Computer de-evolution: Features that lost the evolutionary war

Today's tools may be more powerful, but many lack some useful features of their forebears.

By , ITworld |  Software, keyboards, Linux

John Hedtke, a consultant, author of 27 non-fiction books, and president of JVH Communications, says "The main feature I miss on today's keyboards is having FUNCTION keys (F1, F2, etc) on the left of the main key area, and a CONTROL key in the middle of the left-side column of keys (so it goes from top to bottom: ~/TAB/CTRL/SHIFT/ALT). There are a number of CTRL+F-key and ALT+F-key combinations that can quickly and easily done with one hand in this configuration without looking, whereas having the CTRL key at the bottom and the function keys at the very top requires you to use two hands to create a combination and you have to look at the keyboard. If you're a touchtyper like me, you loathe anything makes you stop looking at the screen and moving into a real-time mode. The flow is broken and it's slow."

Fortunately, reports Hedtke, "There is a programmable keyboard available -- the CVT Avant Stellar, which has the F-keys to the left AND the top. It also lets you reprogram the locations of the CTRL, ALT, and CAPS LOCK keys. (They ship their keyboards with keycaps for those keys, in fact. They know their audience.) The keyboards have that deep stroke and click that the old IBM AT keyboards had. The tactile and auditory feedback adds 20wpm to my typing speed when I'm really cruising."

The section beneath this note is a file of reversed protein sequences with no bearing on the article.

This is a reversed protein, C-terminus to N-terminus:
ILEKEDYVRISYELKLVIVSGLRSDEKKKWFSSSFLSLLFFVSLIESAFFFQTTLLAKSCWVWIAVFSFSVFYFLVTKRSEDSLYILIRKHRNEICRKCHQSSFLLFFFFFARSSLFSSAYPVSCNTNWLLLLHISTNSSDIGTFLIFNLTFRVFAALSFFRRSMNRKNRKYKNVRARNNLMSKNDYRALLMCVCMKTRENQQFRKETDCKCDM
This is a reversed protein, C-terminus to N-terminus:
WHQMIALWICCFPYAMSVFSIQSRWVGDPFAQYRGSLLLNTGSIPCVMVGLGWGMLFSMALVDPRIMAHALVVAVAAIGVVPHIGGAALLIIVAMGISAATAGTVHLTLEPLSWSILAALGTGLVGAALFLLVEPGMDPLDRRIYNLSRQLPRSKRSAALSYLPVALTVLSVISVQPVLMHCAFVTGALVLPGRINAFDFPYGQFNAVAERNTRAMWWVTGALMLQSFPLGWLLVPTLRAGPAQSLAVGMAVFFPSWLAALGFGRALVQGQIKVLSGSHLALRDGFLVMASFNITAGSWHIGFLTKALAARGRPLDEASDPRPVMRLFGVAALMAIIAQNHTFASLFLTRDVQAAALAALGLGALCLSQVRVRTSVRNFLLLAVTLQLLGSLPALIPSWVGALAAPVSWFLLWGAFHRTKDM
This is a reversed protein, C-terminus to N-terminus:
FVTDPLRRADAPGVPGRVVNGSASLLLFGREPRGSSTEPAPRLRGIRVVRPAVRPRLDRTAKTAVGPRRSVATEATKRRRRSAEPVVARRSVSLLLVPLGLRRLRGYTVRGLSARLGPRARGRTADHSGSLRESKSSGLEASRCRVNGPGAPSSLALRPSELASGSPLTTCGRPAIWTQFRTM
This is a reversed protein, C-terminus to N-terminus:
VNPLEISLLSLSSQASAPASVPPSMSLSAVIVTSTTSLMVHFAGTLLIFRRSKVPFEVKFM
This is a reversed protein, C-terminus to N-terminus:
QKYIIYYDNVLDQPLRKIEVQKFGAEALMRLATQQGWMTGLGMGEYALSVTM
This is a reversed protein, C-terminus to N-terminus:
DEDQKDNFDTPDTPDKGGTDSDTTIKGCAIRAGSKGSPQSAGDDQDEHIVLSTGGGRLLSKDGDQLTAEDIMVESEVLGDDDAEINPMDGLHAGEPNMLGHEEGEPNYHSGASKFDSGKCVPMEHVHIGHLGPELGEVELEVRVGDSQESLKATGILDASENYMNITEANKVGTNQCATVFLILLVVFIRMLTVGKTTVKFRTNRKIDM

This keyboard isn't cheap, Hedtke concedes: "They were nearly $200 when CVT was making them directly, and the current Avant Stellar keyboard is around $325. But for many of us, it's more than worth it."

(If you've got one of these keyboards, you may want to have it reconditioned at some point, notes Hedtke.)

Termination, terminating, terminated

Ken Greenberg, owner of Krypton Neon LLC, has done programming in PERL, Visual Basic, and PBASIC for some of his neon scenic and environmental art and what he misses is the convenience of DOS's CONTROL-C and CONTROL-Q "which could kill an accidentally triggered program, along with the Unix Control-C and kill -9 <pid> for command line Unix. I'm not sure if anything exists that can do that as quickly at the GUI level. Windows TaskManager takes a few clicks to do it, for example... but by then the unwanted program is already open."

Bill Cattey, a senior analyst programmer with a Computer Engineering degree from MIT, says "There are two features I REALLY miss whose loss powerfully impacted computer usability for me:

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